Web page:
Sometimes you have to journey the path of the skeptic, sometimes feel like you’ve lost your faith altogether, in order to find what is true about you.

This stripping away is not really a loss of anything real, but the facade. It often feels like death or tremendous loss. Sometimes it feels freeing. Usually it is a mixture.

The paradox of the grace and mercy of God is that it requires us to see our deepest and darkest brokenness. Now the reality of who you are can meet with the reality of who God is. For when grace touches a soul this deeply they become more real.

Freedom or Indulgence

Grace is not an enabler of weakness. Early in my life, indulgence hijacked freedom’s definition for itself, and convinced me I was on the road to freedom, all while shackled to weakness. Freedom, however, is self-mastery. Freedom is a mental, physical, emotional, and spiritual fortitude that enables us to effectively live the life we were meant to. 1 Cor. 6:12 says, “I have a right to do anything, but I will not be mastered by anything.” A picture of freedom.

But as Richard Rohr said, to convince someone enslaved that they are free is difficult, but to convince someone who thinks they are free that they are actually enslaved is even tougher. Often times is takes suffering to wake us up. But it doesn’t have to.

The paradox of freedom is that the way to it is the hard road of self-mastery and discipline. The amount of slavery or freedom we experience is based upon which of the two roads we choose to walk… every day.

Prayer and Love

I often overlook how very present love is because I expect love to show up in a different way. Sitting with my coffee in the quiet morning stills my soul enough to see it. Then the rest of my day consists in remembering what I saw and living into what is real.

I’m learning this is the bulk of what prayer is.


The truth is, we are all changing, we are all becoming something different than we currently are. The journey of life makes that inevitable.

A few questions about my primary motivations I am pondering this morning. 
1. Who am I changing for? People or God
2. What am I changing for? Wholeness or success
3. Why am I changing? Conviction or Causes
4. How am I changing? The Spirit or the Flesh
5. Where will my change lead? Home or a Distant Land

Since change is inevitable, it’s good to remind myself to not mix up a positive side effect of change with the end goal and motivator of change.


Forgiveness is a pillar in Christian faith. We believe the grace of God forgives immediately, fully, and freely.

Resentment, cold shoulders, vindictiveness, bitterness, refusal of vulnerability, power plays, are all unforgiveness attempting to balance the scales with flawed weights and fallen metrics.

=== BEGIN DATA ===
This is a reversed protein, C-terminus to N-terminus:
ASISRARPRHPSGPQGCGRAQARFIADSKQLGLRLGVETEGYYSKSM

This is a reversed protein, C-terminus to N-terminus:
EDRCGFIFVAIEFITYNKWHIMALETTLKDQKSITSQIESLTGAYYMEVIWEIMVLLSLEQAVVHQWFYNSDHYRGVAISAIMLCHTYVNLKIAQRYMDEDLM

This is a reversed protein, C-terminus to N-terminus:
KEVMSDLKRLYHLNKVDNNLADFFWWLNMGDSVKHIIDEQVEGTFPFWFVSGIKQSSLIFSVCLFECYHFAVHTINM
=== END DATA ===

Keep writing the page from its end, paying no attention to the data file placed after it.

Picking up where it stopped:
This is why the act of forgiveness requires faith. I need faith that I can work with God toward my own wholeness without a need to balance the hurt dealt to me. I need faith that God’s kingdom of grace and mercy operate with redeemed metrics and perfect weights for the benefit and flourishing of all creation.

Fact or Truth

It is easy to think that something is true because we can prove its factual-ness. But a true thing has an integrity to it, inside and out. When a fact does not elevate to truth, it remains a distant ideology separated from my soul. As Eugene Peterson put it so eloquently:

“The reason many of us do not ardently believe in the gospel is that we have never given it a rigorous testing, thrown our hard questions at it, faced it with our most prickly doubts.”

Destination and Despair

Often times hope is like currency. We budget how much of life’s circumstances we will spend it on. We spend it and give it, scrimp it and save it, but one day we meet a circumstance that requires our last two mites of hope. Then we feel the pennilessness of despair. We have come to our cross to bear.

Sometimes we need to spend our last two mites of faith in an old and insufficient system, mindset, or way of living in order to understand that God has a different set of currency. It is only then that we can hear the call, “Silver and Gold I have none, but what I do have I give freely. In the name of Jesus stand and walk.”

Hope is not a feeling, but is one step beyond despair, in faith, through the Cross to a Resurrection. This is the only way to experience the cross, not as the destination, but as the WAY to rebirth into a new way of being in this world. To practice resurrection.

Wholly holy

“Let your strength be found in the peace you bring with you.” – Paul J. Pastor

Peace is a wholeness of being: mind, soul, and body. It is an integrity of inner and outer life. It is a confident integration of our true self into the world, for its healing. This kind of peace acts as solid rock which we can stand upon.

I can only find this kind of peace within myself. Not that I put it there. It is a gift from God, my original glory and human dignity given at birth. A return home. Those who reclaim their soul back from the shifting sands of public opinion and reaction stand upon their own meekness.

We will have the footing to become peacemakers who help others stand upon the rock of their own wholeness. Together we will inherit the earth because finding our own meekness is participating in its healing.

Faith and Feeling

We traverse this world by using our five senses. It would be natural to attempt to interact with God in the same manner. But God dwells, not on the surface of our life, but deep in our soul, beneath the senses.

We do not traverse this world by sight or senses but faith and instinct. It is when we feel God the least that God has come the closest. For he inhabits our very soul beneath the senses, protecting and preserving us.

Once in a while God’s grace overflows into the realm of our senses and we feel what Ignatius calls a consolation. But it is precisely the grace of God that dulls our senses perception of God so we are not consumed with eternity.